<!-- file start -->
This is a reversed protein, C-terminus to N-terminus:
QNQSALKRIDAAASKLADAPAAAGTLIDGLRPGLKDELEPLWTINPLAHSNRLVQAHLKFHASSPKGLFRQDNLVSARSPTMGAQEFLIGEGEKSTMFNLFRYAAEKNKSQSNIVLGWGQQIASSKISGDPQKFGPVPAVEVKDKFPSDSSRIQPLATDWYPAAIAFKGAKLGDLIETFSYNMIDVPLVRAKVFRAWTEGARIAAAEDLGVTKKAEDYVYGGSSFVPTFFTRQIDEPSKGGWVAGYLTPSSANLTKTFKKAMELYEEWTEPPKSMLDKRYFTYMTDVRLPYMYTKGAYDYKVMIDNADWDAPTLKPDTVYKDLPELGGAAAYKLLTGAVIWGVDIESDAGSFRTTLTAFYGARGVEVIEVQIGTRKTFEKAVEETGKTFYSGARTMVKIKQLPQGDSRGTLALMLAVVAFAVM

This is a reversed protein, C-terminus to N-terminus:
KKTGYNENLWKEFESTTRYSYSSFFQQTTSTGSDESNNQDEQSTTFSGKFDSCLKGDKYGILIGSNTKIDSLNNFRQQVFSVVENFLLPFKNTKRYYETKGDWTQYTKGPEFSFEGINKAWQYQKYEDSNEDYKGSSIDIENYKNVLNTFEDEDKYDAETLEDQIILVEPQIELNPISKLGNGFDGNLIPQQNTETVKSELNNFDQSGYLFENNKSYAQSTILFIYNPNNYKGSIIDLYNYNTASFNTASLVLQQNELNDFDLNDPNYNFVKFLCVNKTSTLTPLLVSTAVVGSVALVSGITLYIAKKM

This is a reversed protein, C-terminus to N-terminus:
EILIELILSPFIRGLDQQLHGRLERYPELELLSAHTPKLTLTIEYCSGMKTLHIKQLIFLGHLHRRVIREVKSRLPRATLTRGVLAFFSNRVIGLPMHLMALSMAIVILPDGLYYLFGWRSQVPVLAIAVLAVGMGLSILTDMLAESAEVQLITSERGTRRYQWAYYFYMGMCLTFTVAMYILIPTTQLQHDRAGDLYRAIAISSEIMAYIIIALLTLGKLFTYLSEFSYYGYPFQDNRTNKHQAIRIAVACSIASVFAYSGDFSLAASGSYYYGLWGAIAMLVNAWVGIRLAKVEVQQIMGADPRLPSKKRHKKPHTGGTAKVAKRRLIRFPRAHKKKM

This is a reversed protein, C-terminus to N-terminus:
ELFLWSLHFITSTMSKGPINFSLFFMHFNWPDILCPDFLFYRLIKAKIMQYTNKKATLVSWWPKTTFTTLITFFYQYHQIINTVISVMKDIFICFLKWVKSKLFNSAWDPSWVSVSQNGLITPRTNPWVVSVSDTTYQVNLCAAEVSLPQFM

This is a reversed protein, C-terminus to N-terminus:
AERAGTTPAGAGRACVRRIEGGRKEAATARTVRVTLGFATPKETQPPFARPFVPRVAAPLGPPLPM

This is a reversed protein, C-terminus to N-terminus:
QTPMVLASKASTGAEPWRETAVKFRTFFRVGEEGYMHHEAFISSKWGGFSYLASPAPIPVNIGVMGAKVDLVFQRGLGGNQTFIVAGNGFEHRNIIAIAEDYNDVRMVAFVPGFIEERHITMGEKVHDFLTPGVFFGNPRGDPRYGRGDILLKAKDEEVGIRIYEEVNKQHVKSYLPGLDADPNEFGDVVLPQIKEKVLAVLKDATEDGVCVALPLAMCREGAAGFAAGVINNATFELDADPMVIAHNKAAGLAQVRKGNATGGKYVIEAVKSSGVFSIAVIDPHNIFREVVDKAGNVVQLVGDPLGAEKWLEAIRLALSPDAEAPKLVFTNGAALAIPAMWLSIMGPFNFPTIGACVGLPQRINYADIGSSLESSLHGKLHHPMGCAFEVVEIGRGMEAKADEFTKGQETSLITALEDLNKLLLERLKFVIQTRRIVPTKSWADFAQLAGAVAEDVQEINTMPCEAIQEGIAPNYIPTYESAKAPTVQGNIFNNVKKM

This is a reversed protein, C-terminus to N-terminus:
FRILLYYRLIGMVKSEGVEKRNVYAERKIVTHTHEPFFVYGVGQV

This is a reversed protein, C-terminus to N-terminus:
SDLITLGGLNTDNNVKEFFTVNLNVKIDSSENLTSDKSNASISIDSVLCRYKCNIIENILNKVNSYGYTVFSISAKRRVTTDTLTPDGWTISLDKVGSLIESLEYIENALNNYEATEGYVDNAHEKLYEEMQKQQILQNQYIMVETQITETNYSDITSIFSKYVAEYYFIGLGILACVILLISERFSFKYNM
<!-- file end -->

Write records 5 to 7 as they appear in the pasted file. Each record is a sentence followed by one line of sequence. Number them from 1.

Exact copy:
This is a reversed protein, C-terminus to N-terminus:
AERAGTTPAGAGRACVRRIEGGRKEAATARTVRVTLGFATPKETQPPFARPFVPRVAAPLGPPLPM

This is a reversed protein, C-terminus to N-terminus:
QTPMVLASKASTGAEPWRETAVKFRTFFRVGEEGYMHHEAFISSKWGGFSYLASPAPIPVNIGVMGAKVDLVFQRGLGGNQTFIVAGNGFEHRNIIAIAEDYNDVRMVAFVPGFIEERHITMGEKVHDFLTPGVFFGNPRGDPRYGRGDILLKAKDEEVGIRIYEEVNKQHVKSYLPGLDADPNEFGDVVLPQIKEKVLAVLKDATEDGVCVALPLAMCREGAAGFAAGVINNATFELDADPMVIAHNKAAGLAQVRKGNATGGKYVIEAVKSSGVFSIAVIDPHNIFREVVDKAGNVVQLVGDPLGAEKWLEAIRLALSPDAEAPKLVFTNGAALAIPAMWLSIMGPFNFPTIGACVGLPQRINYADIGSSLESSLHGKLHHPMGCAFEVVEIGRGMEAKADEFTKGQETSLITALEDLNKLLLERLKFVIQTRRIVPTKSWADFAQLAGAVAEDVQEINTMPCEAIQEGIAPNYIPTYESAKAPTVQGNIFNNVKKM

This is a reversed protein, C-terminus to N-terminus:
FRILLYYRLIGMVKSEGVEKRNVYAERKIVTHTHEPFFVYGVGQV